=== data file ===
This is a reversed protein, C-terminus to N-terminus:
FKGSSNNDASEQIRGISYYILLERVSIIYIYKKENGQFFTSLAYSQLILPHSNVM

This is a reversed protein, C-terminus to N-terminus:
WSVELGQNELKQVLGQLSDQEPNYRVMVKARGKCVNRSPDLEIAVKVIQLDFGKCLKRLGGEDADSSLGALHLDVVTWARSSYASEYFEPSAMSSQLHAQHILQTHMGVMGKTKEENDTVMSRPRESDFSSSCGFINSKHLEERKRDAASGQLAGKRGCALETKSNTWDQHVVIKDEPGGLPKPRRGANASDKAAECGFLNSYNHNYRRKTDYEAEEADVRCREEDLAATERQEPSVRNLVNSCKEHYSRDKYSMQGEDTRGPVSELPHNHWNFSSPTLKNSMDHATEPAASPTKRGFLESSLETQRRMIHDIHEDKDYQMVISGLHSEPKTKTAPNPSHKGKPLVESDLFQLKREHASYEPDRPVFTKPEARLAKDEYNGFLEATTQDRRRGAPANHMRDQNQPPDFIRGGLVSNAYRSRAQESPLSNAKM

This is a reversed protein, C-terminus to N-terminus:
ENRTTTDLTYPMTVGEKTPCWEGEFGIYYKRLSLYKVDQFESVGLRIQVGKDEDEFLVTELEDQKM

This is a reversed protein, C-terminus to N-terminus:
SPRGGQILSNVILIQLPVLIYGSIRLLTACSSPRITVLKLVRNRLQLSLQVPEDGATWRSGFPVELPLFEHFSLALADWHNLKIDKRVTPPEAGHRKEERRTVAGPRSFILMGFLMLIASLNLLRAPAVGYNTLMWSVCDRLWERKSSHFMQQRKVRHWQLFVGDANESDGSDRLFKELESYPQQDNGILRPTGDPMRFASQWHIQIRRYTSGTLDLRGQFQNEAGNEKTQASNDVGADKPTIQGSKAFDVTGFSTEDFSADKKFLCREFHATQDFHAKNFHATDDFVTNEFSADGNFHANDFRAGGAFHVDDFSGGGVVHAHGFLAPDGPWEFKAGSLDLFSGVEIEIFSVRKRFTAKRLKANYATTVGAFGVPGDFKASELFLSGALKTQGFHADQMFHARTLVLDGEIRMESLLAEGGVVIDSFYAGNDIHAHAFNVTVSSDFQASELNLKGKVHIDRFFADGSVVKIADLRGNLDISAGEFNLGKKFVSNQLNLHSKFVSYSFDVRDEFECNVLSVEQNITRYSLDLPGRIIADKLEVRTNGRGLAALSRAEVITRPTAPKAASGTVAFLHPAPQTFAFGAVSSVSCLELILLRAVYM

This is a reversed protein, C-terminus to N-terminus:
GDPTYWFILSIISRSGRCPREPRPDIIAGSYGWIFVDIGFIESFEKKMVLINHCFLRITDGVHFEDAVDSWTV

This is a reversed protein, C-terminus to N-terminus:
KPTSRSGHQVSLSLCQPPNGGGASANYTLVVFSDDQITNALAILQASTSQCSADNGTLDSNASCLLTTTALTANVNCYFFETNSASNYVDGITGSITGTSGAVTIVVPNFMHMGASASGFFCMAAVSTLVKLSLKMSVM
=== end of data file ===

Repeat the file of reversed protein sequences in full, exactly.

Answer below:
This is a reversed protein, C-terminus to N-terminus:
FKGSSNNDASEQIRGISYYILLERVSIIYIYKKENGQFFTSLAYSQLILPHSNVM

This is a reversed protein, C-terminus to N-terminus:
WSVELGQNELKQVLGQLSDQEPNYRVMVKARGKCVNRSPDLEIAVKVIQLDFGKCLKRLGGEDADSSLGALHLDVVTWARSSYASEYFEPSAMSSQLHAQHILQTHMGVMGKTKEENDTVMSRPRESDFSSSCGFINSKHLEERKRDAASGQLAGKRGCALETKSNTWDQHVVIKDEPGGLPKPRRGANASDKAAECGFLNSYNHNYRRKTDYEAEEADVRCREEDLAATERQEPSVRNLVNSCKEHYSRDKYSMQGEDTRGPVSELPHNHWNFSSPTLKNSMDHATEPAASPTKRGFLESSLETQRRMIHDIHEDKDYQMVISGLHSEPKTKTAPNPSHKGKPLVESDLFQLKREHASYEPDRPVFTKPEARLAKDEYNGFLEATTQDRRRGAPANHMRDQNQPPDFIRGGLVSNAYRSRAQESPLSNAKM

This is a reversed protein, C-terminus to N-terminus:
ENRTTTDLTYPMTVGEKTPCWEGEFGIYYKRLSLYKVDQFESVGLRIQVGKDEDEFLVTELEDQKM

This is a reversed protein, C-terminus to N-terminus:
SPRGGQILSNVILIQLPVLIYGSIRLLTACSSPRITVLKLVRNRLQLSLQVPEDGATWRSGFPVELPLFEHFSLALADWHNLKIDKRVTPPEAGHRKEERRTVAGPRSFILMGFLMLIASLNLLRAPAVGYNTLMWSVCDRLWERKSSHFMQQRKVRHWQLFVGDANESDGSDRLFKELESYPQQDNGILRPTGDPMRFASQWHIQIRRYTSGTLDLRGQFQNEAGNEKTQASNDVGADKPTIQGSKAFDVTGFSTEDFSADKKFLCREFHATQDFHAKNFHATDDFVTNEFSADGNFHANDFRAGGAFHVDDFSGGGVVHAHGFLAPDGPWEFKAGSLDLFSGVEIEIFSVRKRFTAKRLKANYATTVGAFGVPGDFKASELFLSGALKTQGFHADQMFHARTLVLDGEIRMESLLAEGGVVIDSFYAGNDIHAHAFNVTVSSDFQASELNLKGKVHIDRFFADGSVVKIADLRGNLDISAGEFNLGKKFVSNQLNLHSKFVSYSFDVRDEFECNVLSVEQNITRYSLDLPGRIIADKLEVRTNGRGLAALSRAEVITRPTAPKAASGTVAFLHPAPQTFAFGAVSSVSCLELILLRAVYM

This is a reversed protein, C-terminus to N-terminus:
GDPTYWFILSIISRSGRCPREPRPDIIAGSYGWIFVDIGFIESFEKKMVLINHCFLRITDGVHFEDAVDSWTV

This is a reversed protein, C-terminus to N-terminus:
KPTSRSGHQVSLSLCQPPNGGGASANYTLVVFSDDQITNALAILQASTSQCSADNGTLDSNASCLLTTTALTANVNCYFFETNSASNYVDGITGSITGTSGAVTIVVPNFMHMGASASGFFCMAAVSTLVKLSLKMSVM